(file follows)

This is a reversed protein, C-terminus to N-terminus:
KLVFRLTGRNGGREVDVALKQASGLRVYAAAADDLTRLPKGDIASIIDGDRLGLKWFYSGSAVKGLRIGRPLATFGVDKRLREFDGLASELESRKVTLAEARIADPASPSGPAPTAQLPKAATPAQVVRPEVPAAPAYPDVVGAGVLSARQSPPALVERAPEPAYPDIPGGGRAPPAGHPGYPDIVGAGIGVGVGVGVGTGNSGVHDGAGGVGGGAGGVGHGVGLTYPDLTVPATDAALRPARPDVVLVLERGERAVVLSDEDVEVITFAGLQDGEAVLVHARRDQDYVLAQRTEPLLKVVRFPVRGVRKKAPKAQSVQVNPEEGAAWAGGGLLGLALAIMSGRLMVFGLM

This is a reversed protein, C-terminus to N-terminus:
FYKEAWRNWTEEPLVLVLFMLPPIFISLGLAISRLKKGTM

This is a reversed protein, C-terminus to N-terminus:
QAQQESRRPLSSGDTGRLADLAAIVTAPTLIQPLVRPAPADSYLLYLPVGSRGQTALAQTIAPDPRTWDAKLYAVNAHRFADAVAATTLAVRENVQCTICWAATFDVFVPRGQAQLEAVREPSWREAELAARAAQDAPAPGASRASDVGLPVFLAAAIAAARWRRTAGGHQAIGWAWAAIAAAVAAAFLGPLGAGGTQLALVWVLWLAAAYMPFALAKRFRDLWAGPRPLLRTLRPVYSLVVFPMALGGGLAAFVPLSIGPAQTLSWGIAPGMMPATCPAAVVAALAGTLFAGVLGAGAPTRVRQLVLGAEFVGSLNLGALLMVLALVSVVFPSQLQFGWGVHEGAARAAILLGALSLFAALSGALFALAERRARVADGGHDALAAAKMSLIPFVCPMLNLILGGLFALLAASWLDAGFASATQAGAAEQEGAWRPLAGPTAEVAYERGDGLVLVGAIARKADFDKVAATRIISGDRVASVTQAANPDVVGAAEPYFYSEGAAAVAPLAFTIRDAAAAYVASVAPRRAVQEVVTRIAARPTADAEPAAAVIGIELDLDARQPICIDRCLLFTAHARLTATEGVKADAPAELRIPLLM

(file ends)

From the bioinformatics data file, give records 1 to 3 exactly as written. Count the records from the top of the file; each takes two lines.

This is a reversed protein, C-terminus to N-terminus:
KLVFRLTGRNGGREVDVALKQASGLRVYAAAADDLTRLPKGDIASIIDGDRLGLKWFYSGSAVKGLRIGRPLATFGVDKRLREFDGLASELESRKVTLAEARIADPASPSGPAPTAQLPKAATPAQVVRPEVPAAPAYPDVVGAGVLSARQSPPALVERAPEPAYPDIPGGGRAPPAGHPGYPDIVGAGIGVGVGVGVGTGNSGVHDGAGGVGGGAGGVGHGVGLTYPDLTVPATDAALRPARPDVVLVLERGERAVVLSDEDVEVITFAGLQDGEAVLVHARRDQDYVLAQRTEPLLKVVRFPVRGVRKKAPKAQSVQVNPEEGAAWAGGGLLGLALAIMSGRLMVFGLM

This is a reversed protein, C-terminus to N-terminus:
FYKEAWRNWTEEPLVLVLFMLPPIFISLGLAISRLKKGTM

This is a reversed protein, C-terminus to N-terminus:
QAQQESRRPLSSGDTGRLADLAAIVTAPTLIQPLVRPAPADSYLLYLPVGSRGQTALAQTIAPDPRTWDAKLYAVNAHRFADAVAATTLAVRENVQCTICWAATFDVFVPRGQAQLEAVREPSWREAELAARAAQDAPAPGASRASDVGLPVFLAAAIAAARWRRTAGGHQAIGWAWAAIAAAVAAAFLGPLGAGGTQLALVWVLWLAAAYMPFALAKRFRDLWAGPRPLLRTLRPVYSLVVFPMALGGGLAAFVPLSIGPAQTLSWGIAPGMMPATCPAAVVAALAGTLFAGVLGAGAPTRVRQLVLGAEFVGSLNLGALLMVLALVSVVFPSQLQFGWGVHEGAARAAILLGALSLFAALSGALFALAERRARVADGGHDALAAAKMSLIPFVCPMLNLILGGLFALLAASWLDAGFASATQAGAAEQEGAWRPLAGPTAEVAYERGDGLVLVGAIARKADFDKVAATRIISGDRVASVTQAANPDVVGAAEPYFYSEGAAAVAPLAFTIRDAAAAYVASVAPRRAVQEVVTRIAARPTADAEPAAAVIGIELDLDARQPICIDRCLLFTAHARLTATEGVKADAPAELRIPLLM